New Tools for Science Policy

The Illusion of Average: Renewing Research Infrastructure

When the Differences Matter: Implications for Research Infrastructure in an Age of Personalization

In a new program for the Fall 2016 New Tools series, we are hosting three seminars that explore the future of scientific research as it confronts enormous challenges and discovers promising new opportunities.

About the Seminar

October 21, 2016 8:30am—10:30am

Talk 3: When the Differences Matter: Implications for Research Infrastructure in an Age of Personalization

Imagine a doctor using information unique to your body, environment, and life history to treat you and prevent problems from occurring. This vision is at the heart of the $215 million U.S. Precision Medicine Initiative (PMI). At its core, PMI asks the question “What treatments will work when, where, and for whom?” This question appears deceptively simple, but belies a highly complex issue that requires careful management of efforts across research projects. Efficiently building knowledge about individualized care requires major investment in public infrastructure and refreshing legacy regulatory processes to better integrate innovations and insights generated by citizen-led science.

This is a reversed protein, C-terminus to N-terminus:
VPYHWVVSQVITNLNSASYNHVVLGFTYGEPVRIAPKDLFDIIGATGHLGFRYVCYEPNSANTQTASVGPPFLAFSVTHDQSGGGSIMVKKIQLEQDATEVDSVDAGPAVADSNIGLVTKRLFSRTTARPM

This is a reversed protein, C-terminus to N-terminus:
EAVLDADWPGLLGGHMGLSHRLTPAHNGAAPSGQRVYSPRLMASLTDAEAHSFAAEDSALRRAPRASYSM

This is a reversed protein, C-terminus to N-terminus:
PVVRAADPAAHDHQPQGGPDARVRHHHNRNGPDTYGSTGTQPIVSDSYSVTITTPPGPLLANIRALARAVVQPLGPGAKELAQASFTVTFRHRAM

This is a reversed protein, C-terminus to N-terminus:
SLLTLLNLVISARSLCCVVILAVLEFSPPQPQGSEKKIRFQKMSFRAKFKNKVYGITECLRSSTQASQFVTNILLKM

In this third talk in the New Tools series, Dr. William T. Riley and Paul Tarini will discuss their experiences with establishing research portfolios to support research in an age of personalization. Dr. Riley will provide insights into public sector management based on his work with PMI and to transition the National Institutes of Health’s Office of Behavioral and Social Sciences Research (OBSSR) to a “data rich” endeavor integrating behavioral, social, and biomedical sciences for human health outcomes. He will also speak to balancing this transition in an office with a policy advising and public communications mission. Mr. Tarini will discuss the goals and mission of the Pioneering Ideas portfolio within the Robert Wood Johnson Foundation (RWJF). His particular emphasis will be on cultivating research at boundary of new modes of inquiry and discovery for a national “Culture of Health.” Dr. Eric Hekler will moderate the session to draw out questions, challenges, and strategies facing public and private research managers advancing scientific research for human health.

Talk 1: The Illusion of Average: Implications for Scientists

Talk 2: The Illusion of Average: An Open Science Approach to Research

Location Information

ASU Washington Center
1834 Connecticut Ave NW
Washington, DC 20009

RSVP: [email protected]

Speakers